Bacterial vaginosis or BV is caused by an imbalance of the normal bacteria in the vagina. BV does not usually cause any vaginal soreness or itching but it often causes unusual vaginal discharge and odour.
Normally, there is a delicate balance between different bacterial species that live naturally within the vagina. Your vagina is normally acidic, which helps prevent bad bacteria from growing and maintains the level of good bacteria called lactobacillus. If the pH balance becomes less acidic this can result in an overgrowth of anaerobic organisms replacing normal lactobacilli which then results in BV. Various factors can affect the pH balance of your vagina, including getting your period, taking antibiotics, over-washing, using an IUD (intrauterine device) and semen if you have sex without a condom.
Who Gets BV?
BV is the most common vaginal infection in women ages 15 to 44 But women of any age can get it, even if they have never had sex.
You may be more at risk for BV if you:
- Have a new sex partner
- Have multiple sex partners
- Use a vaginal douche
- Do not use condoms
- Are pregnant
- Have an intrauterine device (IUD), especially if you also have irregular bleeding
Symptoms of BV
Many women have no symptoms. If you do have symptoms, they may include:
- Unusual vaginal discharge. The discharge can be white (milky) or gray. It may also be foamy or watery. Some women report a strong fish-like odor, especially after sex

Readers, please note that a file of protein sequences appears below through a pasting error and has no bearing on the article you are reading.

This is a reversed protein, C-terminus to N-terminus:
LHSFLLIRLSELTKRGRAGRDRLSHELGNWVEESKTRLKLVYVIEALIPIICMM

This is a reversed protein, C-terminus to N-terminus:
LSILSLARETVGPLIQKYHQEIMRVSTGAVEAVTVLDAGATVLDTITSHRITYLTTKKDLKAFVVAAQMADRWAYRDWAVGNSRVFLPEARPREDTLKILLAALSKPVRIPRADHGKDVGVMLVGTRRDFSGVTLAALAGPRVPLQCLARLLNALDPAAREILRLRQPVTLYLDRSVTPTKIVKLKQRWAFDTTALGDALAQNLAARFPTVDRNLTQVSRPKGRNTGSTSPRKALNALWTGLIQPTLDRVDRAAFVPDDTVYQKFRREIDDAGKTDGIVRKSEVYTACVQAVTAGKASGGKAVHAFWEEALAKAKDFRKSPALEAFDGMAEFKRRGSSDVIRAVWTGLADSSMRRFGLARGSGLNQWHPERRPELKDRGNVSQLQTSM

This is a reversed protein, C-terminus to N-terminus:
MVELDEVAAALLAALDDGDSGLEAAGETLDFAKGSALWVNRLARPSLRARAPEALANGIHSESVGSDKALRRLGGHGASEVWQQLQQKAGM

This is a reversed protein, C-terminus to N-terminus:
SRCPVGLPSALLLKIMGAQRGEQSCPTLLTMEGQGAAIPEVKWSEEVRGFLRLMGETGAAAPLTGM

- Burning when urinating
- Itching around the outside of the vagina
- Vaginal irritation
These symptoms may be similar to vaginal yeast infections and other health problems. Only your doctor or nurse can tell you for sure whether you have BV.
Risks Associated With BV
If BV is untreated, possible problems may include:
- Higher risk of getting STIs, including HIV. Having BV can raise your risk of getting HIV, genital herpes, chlamydia, pelvic inflammatory disease, and gonorrhea. Women with HIV who get BV are also more likely to pass HIV to a male sexual partner
- Pregnancy problems. BV can lead to premature birth or a low-birth-weight baby (smaller than 5 1/2 pounds at birth). All pregnant women with symptoms of BV should be tested and treated if they have it
BV is easy to treat. If you think you have BV:
- See a doctor or nurse. Antibiotics will treat BV.
- Take all of your medicine. Even if symptoms go away, you need to complete the course of antibiotics.
- Tell your sex partner(s) if she is female so she can be treated.
- Avoid sexual contact until you finish your treatment.
- See your doctor or nurse again if you have symptoms that don’t go away within a few days after finishing the antibiotic.
Pregnancy and BV
About 1 in 4 pregnant women get BV. The risk for BV is higher for pregnant women because of the hormonal changes that happen during pregnancy. If you’re pregnant and you have BV visit your doctor to discuss how to manage it.
It’s best to get checked out as BV can cause complications such as
- Pelvic inflammatory disease
- Increased risk of miscarriage
- Increased risk of premature labour
Top tips for preventing BV infections
- Avoid using deodorants or perfumed products in and around your vaginal area
- Avoid over-washing
- Avoid using strong detergent to wash your underwear
- Change your tampons or pads frequently
- Ensure you wipe from front to back after going to the toilet
- Dry your vaginal area after washing, swimming & working out
- Change your underwear after swimming & working out
How Haven Pharmacy Can Help
Haven pharmacists are committed to providing expert care, made personal for our customers. All our pharmacies have consultation rooms where you can explain possible symptoms to our pharmacists in private. You will be provided with clear, professional advice in a warm and reassuring environment.